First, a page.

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Paint My Spirit Gold

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Tony is fourteen when he has his first heat. As is traditional, he is sequestered to his room—the first is always the mildest, a taste of what is to come, and it is seen as sacred as it's the time a young omega will learn what their heats will be like—and only his mother enters to bring him water and food.

And as is traditional, when he emerges, he is gifted both his first piece of omega jewelry and his Chest: his father has selected a bracelet from the family collection, a simple gold chain that his great-great grandfather had given to his great-great grandmother during their courtship and had been handed down to each Stark omega; the Chest his mother gives him while they sit out on the balcony, Tony soaking up the sunlight, and while he'd always expected the traditional wooden box with drawers and cubbies, what she's chosen is metal and sleek.

“Wow.”

Maria strokes a hand over his cheek. “I think we both know that wooden Chests are not your style. And, anyway, you leave for MIT in a few months and I remember dorm life.”

Tony smiles at her and leans into the caress, bracelet slipping along his wrist as he flicks it back and forth, and when night falls, they are joined by Howard who settles onto one of the chairs at Maria's side.

Later, it is one of the last good memories he has of them, that day and night, those moments with his parents proud, because when he goes off to MIT, he discovers that other tenement of an underage omega's life: having to introduce all potential partners to his parents, having to receive his father's permission.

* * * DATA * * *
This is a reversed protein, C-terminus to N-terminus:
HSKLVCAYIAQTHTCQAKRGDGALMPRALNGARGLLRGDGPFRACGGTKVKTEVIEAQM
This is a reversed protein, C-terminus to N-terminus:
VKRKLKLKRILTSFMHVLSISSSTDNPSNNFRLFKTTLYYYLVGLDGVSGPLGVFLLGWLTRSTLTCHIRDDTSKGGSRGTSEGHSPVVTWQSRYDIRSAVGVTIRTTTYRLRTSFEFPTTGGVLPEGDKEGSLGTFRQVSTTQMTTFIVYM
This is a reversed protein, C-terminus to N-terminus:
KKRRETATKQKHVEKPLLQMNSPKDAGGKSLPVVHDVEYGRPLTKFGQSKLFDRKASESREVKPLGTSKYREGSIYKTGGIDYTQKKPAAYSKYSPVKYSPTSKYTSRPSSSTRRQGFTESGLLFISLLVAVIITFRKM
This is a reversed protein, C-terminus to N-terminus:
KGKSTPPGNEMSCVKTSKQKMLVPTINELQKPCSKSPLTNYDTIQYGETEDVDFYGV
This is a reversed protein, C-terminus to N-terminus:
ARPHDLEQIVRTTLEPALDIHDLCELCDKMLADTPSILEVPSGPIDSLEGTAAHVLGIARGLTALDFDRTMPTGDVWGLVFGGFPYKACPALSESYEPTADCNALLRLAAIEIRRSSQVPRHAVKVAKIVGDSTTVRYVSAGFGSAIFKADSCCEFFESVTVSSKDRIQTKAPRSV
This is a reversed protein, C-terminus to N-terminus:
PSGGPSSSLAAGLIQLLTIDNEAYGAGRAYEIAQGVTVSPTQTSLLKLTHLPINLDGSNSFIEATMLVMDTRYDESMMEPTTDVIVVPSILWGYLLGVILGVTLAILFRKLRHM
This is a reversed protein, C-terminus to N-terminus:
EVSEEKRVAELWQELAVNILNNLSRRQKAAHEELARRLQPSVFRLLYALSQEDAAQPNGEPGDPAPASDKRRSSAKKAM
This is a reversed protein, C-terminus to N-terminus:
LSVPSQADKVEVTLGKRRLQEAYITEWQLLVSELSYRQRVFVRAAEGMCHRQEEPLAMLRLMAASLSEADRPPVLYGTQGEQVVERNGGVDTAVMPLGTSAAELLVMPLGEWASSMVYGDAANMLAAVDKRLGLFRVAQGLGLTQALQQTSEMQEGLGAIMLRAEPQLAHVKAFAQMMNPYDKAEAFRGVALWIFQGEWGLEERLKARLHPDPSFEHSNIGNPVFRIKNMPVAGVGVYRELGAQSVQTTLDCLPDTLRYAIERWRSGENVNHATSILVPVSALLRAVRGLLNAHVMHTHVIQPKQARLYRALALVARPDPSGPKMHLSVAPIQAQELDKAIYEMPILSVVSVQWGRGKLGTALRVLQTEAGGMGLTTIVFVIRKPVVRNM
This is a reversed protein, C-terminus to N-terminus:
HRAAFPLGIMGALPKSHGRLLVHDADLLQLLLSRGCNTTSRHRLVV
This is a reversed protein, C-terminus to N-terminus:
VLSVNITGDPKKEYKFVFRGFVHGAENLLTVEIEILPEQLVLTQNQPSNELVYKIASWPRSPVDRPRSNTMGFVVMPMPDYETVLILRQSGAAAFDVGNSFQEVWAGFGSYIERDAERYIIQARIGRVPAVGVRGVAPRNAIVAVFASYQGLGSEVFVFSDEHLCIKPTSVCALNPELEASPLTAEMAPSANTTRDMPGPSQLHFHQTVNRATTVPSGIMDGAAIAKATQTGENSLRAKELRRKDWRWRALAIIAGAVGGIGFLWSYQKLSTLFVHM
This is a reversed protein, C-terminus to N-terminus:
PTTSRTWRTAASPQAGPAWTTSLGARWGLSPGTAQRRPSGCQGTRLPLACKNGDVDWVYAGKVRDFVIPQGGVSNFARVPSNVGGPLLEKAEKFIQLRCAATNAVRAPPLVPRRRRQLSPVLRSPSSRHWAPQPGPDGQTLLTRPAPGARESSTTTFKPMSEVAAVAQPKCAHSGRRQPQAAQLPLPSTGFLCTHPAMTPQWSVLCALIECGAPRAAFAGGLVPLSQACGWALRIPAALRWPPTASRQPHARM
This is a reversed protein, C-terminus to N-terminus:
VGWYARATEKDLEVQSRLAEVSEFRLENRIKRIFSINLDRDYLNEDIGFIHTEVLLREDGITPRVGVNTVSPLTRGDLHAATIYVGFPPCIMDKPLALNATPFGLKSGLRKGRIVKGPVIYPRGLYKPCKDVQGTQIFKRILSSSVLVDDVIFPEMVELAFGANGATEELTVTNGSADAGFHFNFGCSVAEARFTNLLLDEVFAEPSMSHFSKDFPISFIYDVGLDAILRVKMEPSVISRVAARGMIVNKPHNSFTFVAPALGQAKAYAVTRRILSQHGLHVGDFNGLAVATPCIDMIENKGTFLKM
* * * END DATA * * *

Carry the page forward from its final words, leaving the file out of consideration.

Rhodey has always held that if Tony had taken a step back, if, in his sixteen year old haze—the time when he finally stopped being solely interested in his work and took notice of the men and women around him—that he'd have seen what Howard was doing.

But with each rejection of a possible partner, Tony grew angry and their relationship degraded; Maria was careful to hide from Tony that his father's alcoholism had deepened and spent any break that Tony was home making sure to keep Howard in a state of controlled intoxication. She also took care to hide the bruises, the fallout from the rare times she physically needed to protect Howard from himself. It took a toll on her relationship with him as well.

By the time Tony graduated, his degrees in hand, she barely knew the names of any of his friends, didn't know what he did when he was with them. He also, by then, had come of age and only from the mouths of others, did she know that Tony had cultivated a reputation of promiscuity.

They don't get the chance to talk about it, but if they had, well, she would have understood that Tony had taken his sexual and legal freedom from their traditional household as an experience that Tony did both to find acceptance with those around him and to fight against his father's belief that he wasn't worthy of a proper partner. Tony, on the other hand, would have learned that his father hadn't deemed Tony unworthy, but that Howard hadn't felt any of the Alphas Tony brought around were good enough.

For two years, they dance around the destruction of their family: Tony works for SI and barely sleeps at home, only spare nights spent in the presence of Howard, a man now haunted heavily by past ghosts and guilt. Maria holds everything together enough that no one in their proximity has an inkling as to what happens in their home.